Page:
The office of the Joint Charity Commissioner has seen a significant rise in the number of RTI applications related to the land holdings of public and charitable trusts. In fact, wary of misuse of information sought, the office has started including a rejoinder stating that the information has been given under RTI and should not be used for any other purpose, said Public Information Officer Tanaji Gaikwad.
Land holdings of the trust come from donations or from acquisition by the trust in course of time. Governed by strict laws of the Bombay Public Trust (BPT), Act 1960, administration of these land holdings are with the trust. Without the permission of the Joint Charity Commissioner, the trusts are not allowed to sale, rent or lease any land or other properties of the trusts. The process of granting such sanction is governed by the Section 36 of the Act and is done after rigorous scrutiny by the Charity Commissioner.
However, these land holdings have started attracting the attention of people whose intentions might not be charitable or public. Using the internal feud or lack of proper supervision by the trustees, many times immovable property is grabbed to be used for financial gains of a few.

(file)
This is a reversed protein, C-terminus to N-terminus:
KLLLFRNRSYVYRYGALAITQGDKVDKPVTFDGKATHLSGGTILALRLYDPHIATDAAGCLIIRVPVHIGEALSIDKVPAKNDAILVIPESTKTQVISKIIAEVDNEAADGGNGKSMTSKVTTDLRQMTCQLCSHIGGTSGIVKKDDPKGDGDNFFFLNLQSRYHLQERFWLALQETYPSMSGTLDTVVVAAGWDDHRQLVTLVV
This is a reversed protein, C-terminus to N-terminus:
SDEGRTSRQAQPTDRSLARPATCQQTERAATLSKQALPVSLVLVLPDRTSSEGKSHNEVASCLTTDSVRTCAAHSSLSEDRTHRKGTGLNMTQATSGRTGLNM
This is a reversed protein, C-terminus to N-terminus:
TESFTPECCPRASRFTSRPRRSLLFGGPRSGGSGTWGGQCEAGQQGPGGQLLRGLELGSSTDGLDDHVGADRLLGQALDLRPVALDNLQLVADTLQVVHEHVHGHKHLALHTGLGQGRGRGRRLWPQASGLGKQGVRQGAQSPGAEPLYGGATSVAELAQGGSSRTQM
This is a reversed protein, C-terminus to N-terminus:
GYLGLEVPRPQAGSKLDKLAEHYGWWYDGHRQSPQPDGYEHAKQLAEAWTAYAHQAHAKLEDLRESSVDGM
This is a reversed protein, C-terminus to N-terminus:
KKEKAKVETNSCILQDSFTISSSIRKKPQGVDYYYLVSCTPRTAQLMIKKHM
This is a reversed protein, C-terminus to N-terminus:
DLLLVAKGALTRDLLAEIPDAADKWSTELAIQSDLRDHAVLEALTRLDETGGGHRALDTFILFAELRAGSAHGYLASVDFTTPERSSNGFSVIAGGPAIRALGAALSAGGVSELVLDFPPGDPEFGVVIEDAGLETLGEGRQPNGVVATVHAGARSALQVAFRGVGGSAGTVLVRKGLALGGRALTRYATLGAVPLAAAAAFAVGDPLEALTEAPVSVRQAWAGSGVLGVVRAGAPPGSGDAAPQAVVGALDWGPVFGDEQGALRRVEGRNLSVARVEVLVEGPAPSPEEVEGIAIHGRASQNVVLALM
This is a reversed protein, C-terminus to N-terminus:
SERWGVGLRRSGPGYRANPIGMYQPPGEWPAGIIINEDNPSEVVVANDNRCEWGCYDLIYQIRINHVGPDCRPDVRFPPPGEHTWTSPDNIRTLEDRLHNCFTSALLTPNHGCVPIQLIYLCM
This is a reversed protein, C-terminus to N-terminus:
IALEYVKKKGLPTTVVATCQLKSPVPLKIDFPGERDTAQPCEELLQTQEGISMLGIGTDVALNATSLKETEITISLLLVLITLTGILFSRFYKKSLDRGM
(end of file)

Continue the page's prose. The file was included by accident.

In this order, officers of the Charity Commissioner’s office stated that at times revenue officials have a role to play in changing the title (ownership) of the land holdings. An officer talked about how five years ago, efforts were made by a certain individual to get tracts of land in Junnar, who applied with the tehsildar’s office.
“The person in question had the same name as the deity on whose name the trust was registered with the Charity Commissioner’s office. He said that as he is the same person, the land should now be transferred solely on his name and the holding of the trust be dropped. The revenue officer was wise enough to understand the subterfuge and refused to do so. Also, he brought this to our notice and we were able to stop illegal transfer of land,” he said.
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Officers said in the recent times, RTI applications asking for specific details of land holdings have started increasing. The office, on an average, gets more than 180 RTI applications, of which 80 per cent are related to land holdings of trusts. These, officers said, have at times been used as documents to transfer land in the lower rungs of revenue offices. Officers pointed out how under the Act, the process of alienation of land is a tedious one.